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Solo exhibition

4 September – 11 October 2015
vernissage: Friday, 4 September 2015, 7 pm

Bielska BWA Gallery

Bielsko-Biala, Poland

curator: Agnieszka Rayzacher

Ewa Juszkiewicz’s dialectic between creation and destruction has been present in her creative activity since 2012 when she started her cycle based on old masterpieces created between the Renaissance and the 19th century. The artist characteristically draws her inspiration from portraiture, especially the female portrait. She processes, i.e. destroys and recreates, familiar female portraits by depriving them of their obviousness and familiar order, and thus creates her own galleries of new images. Juszkiewicz builds a new narrative by transforming, fragmenting, or changing the context of her selection of works. portrait and the position of the sitter.

This cycle brings to mind the question of a mask which, according to Hans Belting, transforms the human body into an image. In this respect, the artist creates a unique “aggregate” image encompassing the original painting, the work created by Juszkiewicz, and the image produced by applying a mask on the face of the portrayed character.

The new cycle of paintings has been created especially for the exhibition at Galeria Bielska BWA, and is based on the works of art considered missing or lost to theft, fire or war. As with the previous paintings, Ewa Juszkiewicz based her recent work solely on photographs, except that this time she used mostly poor quality, black and white photos, which she had traced in archival materials, often several decades old. This strategy gives the artist freedom in her selection of colours, making these modernized versions of the missing works free interpretations, which as in the case of a series of portraits, become a leaven, material, on the basis of which she develops her exploration.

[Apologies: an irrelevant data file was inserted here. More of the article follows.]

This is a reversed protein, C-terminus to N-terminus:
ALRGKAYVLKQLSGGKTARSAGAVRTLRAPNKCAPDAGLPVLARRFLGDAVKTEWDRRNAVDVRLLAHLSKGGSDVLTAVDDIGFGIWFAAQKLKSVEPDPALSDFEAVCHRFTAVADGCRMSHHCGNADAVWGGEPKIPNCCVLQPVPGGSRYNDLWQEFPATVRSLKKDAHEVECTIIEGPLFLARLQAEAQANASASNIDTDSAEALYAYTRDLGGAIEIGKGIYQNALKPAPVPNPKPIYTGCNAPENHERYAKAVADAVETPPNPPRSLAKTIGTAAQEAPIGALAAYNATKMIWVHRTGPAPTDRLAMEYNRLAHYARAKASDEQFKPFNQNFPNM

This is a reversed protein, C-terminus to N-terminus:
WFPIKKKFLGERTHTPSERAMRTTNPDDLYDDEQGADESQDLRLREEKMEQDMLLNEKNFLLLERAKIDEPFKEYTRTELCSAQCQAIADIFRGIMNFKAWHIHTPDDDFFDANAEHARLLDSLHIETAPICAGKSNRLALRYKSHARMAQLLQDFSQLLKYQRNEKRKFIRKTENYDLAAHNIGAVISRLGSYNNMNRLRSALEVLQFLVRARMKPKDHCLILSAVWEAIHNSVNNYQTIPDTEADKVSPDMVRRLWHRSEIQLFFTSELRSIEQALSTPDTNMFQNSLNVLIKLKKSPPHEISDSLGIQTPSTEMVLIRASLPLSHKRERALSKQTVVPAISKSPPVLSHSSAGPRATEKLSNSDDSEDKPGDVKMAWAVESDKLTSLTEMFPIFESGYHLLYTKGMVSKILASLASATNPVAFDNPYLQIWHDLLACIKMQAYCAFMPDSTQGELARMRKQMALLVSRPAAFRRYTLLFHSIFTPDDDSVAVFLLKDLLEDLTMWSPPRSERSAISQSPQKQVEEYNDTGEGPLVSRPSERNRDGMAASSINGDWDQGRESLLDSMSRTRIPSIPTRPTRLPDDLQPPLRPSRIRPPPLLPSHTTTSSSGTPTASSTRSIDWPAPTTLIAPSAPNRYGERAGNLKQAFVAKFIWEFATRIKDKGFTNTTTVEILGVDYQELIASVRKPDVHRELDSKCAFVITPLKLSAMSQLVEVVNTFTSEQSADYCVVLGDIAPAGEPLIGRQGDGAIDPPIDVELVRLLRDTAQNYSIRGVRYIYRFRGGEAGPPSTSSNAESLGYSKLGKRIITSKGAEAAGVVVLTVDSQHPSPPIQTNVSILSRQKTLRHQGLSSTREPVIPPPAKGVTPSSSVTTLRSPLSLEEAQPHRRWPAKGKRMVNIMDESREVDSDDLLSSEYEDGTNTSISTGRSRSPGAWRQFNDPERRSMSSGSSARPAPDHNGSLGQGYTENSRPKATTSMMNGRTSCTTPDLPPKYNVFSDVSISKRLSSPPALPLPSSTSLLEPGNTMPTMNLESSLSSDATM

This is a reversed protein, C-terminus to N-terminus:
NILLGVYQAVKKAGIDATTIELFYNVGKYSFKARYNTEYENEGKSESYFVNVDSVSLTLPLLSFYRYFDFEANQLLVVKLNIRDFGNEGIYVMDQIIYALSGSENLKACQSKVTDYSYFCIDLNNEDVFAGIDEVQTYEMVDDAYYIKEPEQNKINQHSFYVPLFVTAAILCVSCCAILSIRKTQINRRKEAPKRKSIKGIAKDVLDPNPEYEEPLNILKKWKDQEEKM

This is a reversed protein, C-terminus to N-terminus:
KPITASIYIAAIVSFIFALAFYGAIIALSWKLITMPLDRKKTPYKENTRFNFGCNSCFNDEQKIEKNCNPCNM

The descent beckons, as the ascent beckoned – wrote William Carlos Williams. The cyclic character, which the poet evokes in a wider temporal perspective, becomes something natural, and yet frightening from a close distance, as we are frightened by the destruction of ancient statues by militants of the Islamic State, or outraged by the bombing of churches during World War II, or appalled by the burning of priceless manuscripts.

The exhibition by Ewa Juszkiewicz addresses the question about the meaning of the reconstruction of damaged or missing works of art. It does not show the irrelevance of such action, nor does it undermine the legitimacy of attachment to the past, longing for the lost. After all, these natural emotions constitute an extremely important element of culture, and the exhibition itself is based on nostalgia as a unique driving force for the artist.


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